Jarnsaxa: The Giantess And Norse Goddess of the Sea

In Old Norse texts, such as Snorri Sturluson's Prose Edda, Jarnsaxa is described as a goddess of the sea, Thor's lover, and the mother of Magni and Modi. She is also listed as one of the nine mothers of Heimdall.

Despite being the mother of Heimdall and one of Thor’s lovers, her relationship with the Æsir gods (Odin, in particular) is somewhat contentious.

What is Jarnsaxa the Goddess of?

Jarnsaxa was one of the nine goddesses of the sea, who also gave birth to the white god, Heimdall.

The nine goddesses of the sea include:

  1. Angeyja
  2. Atla
  3. Eistia
  4. Eyrgiafa
  5. Gialp
  6. Greip
  7. Imb
  8. Jarnsaxa
  9. Ulfrun

The nine mothers of Heimdall are also referenced as the Nine Daughters of Ægir and Rán. Rán, in Old Norse texts, is the goddess of the sea.

As listed above, each of her nine daughters are jötunn representing the waves on the ocean.

What Does the Name “Jarnsaxa” Mean?

Her name means iron dagger in Swedish, which combines the words jarn (iron), yxa (axe), and scissors (saxa).

Some other translations of her name mean “iron dagger” or “armed with an iron sword.”

Is Jarnsaxa A Giant?

Yes, Jarnsaxa was considered one of the jötunn ice giants.

Her parents were ice giants named Rán and Ægir, and they gave birth to the nine mothers of Heimdall. Jarnsaxa’s roots as an ice giant (a notable adversary to the Æsir gods) and her relationship with Thor and Loki cause a bit of a stir in the old Norse sagas.

What are some of the things that Jarnsaxa is associated with?

What we know about this ice giant lies in her relationships with notable Æsir gods.

Thor and Jarnsaxa

In all of the surviving Norse sagas, Jarnsaxa takes on only one partner: Thor. The two give birth to two sons, Magni and Modi, who are destined to survive the destruction at Ragnarök and go on to forge the new world. In the Skáldskaparmál (Prose Edda), Odin hints that he isn’t a big fan of the jötunn goddess or her children.

When Thor becomes trapped under the leg of the ice giant Hrungnir, no Æsir gods have the strength to lift the leg off of the Thunder god. When his son, Magni, arrives and frees his father, Thor is so thankful to his son that he offers Magni Hrungnir’s horse, Gullfaxi.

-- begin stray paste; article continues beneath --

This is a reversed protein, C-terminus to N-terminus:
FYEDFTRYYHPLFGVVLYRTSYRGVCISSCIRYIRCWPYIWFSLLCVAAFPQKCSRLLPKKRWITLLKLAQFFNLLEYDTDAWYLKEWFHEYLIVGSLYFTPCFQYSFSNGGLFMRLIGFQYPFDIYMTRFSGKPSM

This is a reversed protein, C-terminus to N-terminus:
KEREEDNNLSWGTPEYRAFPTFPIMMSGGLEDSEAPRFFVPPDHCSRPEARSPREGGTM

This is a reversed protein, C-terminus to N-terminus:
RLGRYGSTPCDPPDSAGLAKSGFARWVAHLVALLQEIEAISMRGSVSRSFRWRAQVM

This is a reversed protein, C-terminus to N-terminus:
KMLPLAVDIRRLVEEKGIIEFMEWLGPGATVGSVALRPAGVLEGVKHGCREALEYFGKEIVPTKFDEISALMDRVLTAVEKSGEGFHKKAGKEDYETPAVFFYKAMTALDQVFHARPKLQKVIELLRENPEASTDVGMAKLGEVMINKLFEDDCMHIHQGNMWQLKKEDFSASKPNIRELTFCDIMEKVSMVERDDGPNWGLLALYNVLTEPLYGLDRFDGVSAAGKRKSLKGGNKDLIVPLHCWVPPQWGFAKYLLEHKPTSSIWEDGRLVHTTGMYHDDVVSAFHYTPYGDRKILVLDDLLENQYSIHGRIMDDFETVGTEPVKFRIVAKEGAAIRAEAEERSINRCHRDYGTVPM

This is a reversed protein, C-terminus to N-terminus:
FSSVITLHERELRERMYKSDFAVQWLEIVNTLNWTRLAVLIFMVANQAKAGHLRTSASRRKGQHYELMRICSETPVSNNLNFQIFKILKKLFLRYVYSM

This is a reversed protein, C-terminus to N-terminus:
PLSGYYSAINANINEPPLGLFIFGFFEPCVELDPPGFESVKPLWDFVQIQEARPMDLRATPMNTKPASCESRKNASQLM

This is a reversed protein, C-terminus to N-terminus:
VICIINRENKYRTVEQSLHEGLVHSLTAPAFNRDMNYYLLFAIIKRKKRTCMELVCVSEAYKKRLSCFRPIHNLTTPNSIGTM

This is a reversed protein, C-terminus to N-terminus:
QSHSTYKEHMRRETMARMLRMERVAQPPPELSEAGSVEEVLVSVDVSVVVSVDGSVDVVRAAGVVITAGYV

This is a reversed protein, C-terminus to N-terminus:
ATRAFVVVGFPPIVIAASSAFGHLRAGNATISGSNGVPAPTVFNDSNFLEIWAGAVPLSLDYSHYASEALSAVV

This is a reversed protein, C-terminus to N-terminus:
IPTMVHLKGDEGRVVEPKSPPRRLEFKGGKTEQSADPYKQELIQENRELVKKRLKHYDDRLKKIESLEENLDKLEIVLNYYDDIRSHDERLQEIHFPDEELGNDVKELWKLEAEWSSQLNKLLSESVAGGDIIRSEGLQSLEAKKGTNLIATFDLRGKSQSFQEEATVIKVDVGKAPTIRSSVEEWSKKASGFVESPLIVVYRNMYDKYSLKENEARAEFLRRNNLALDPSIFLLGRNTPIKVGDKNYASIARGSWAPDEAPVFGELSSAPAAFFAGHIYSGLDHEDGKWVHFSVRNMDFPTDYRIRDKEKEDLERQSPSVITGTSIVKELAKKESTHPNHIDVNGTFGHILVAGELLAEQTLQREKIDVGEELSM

However, Odin becomes angered by Thor’s gesture. He states that Magni is half jötunn (since his mother is Jarnsaxa), an enemy of the Æsir gods, and doesn’t deserve such a magnificent horse. And Odin takes the horse for himself.

Jarnsaxa’s Children

Jarnsaxa is the mother of three children, Magni, Modi, and Heimdall.

  • Magni: Magni is the oldest of Thor’s sons and is the god of strength. He’s so powerful that he is the only Æsir god able to lift the leg of Hrungnir off Thor’s neck.
  • Modi: Modi is the god of courage and the younger son of Thor and Jarnsaxa.
  • Heimdall: Jarnsaxa is one of Heimdall’s nine mothers. While his father isn’t exactly clear, some scholars believe it’s Odin.

Jarnsaxa’s Attestations

Poetic Edda

In the poem Hyndluljóð, we learn that Jarnsaxa is one of the nine mothers of Heimdall. It is one of the only references to Jarnsaxa in the original Nordic texts.

Prose Edda

In Snorri Sturluson’s Prose Edda, we learn a little more about Jarnsaxa. For instance, in the Skáldskaparmál, we discover that she is the mother of Magni and Modi and that Odin isn’t much of a fan of the relationship between Thor and Jarnsaxa.

It’s also important to note that within that same poem (the Skáldskaparmál), Sif refers to herself as Jarnsaxa, which makes things confusing. Some scholars see this passage as an indication that Jarnsaxa was just another name for Sif.

It’s not uncommon for Norse gods to go by many names (looking at you, Freyja). However, some also believe this passage can be translated as the “rival of Jarnsaxa,” which makes sense since Jarnsaxa is referenced as Thor’s first wife.

Jarnsaxa in Modern Culture

While there isn’t much known about the sea goddess Jarnsaxa, her legacy lives on in space! In 2006, a group of NASA scientists named Scott S. Sheppard, Jan Kleyna, and David C. Jewitt discovered a moon of Saturn and named it after the Norse goddess Jarnsaxa.

Saturn has a Norse group of moons that all travel in opposite orbits around the sun. Other Norse moons of Saturn include Gerd, Fenrir, Phoebe, Mundilfari, Aegir (Jarnsaxa’s father), and Ymir.

Tara Summerville

Tara is a freelance writer deeply involved with history in general, old mythology and Vikings in particular. She enjoys sitting on her deck with a cup of coffee reading books on Norse myths, deities and the fantastic stories behind each and every Norse god. Her fascination with mythology began as a child; spending afternoons at her grandma’s house going through the library in search of history and mythological books. She has since carried her love of mythological stories into adulthood also studying diverse aspects of the Viking culture in general.

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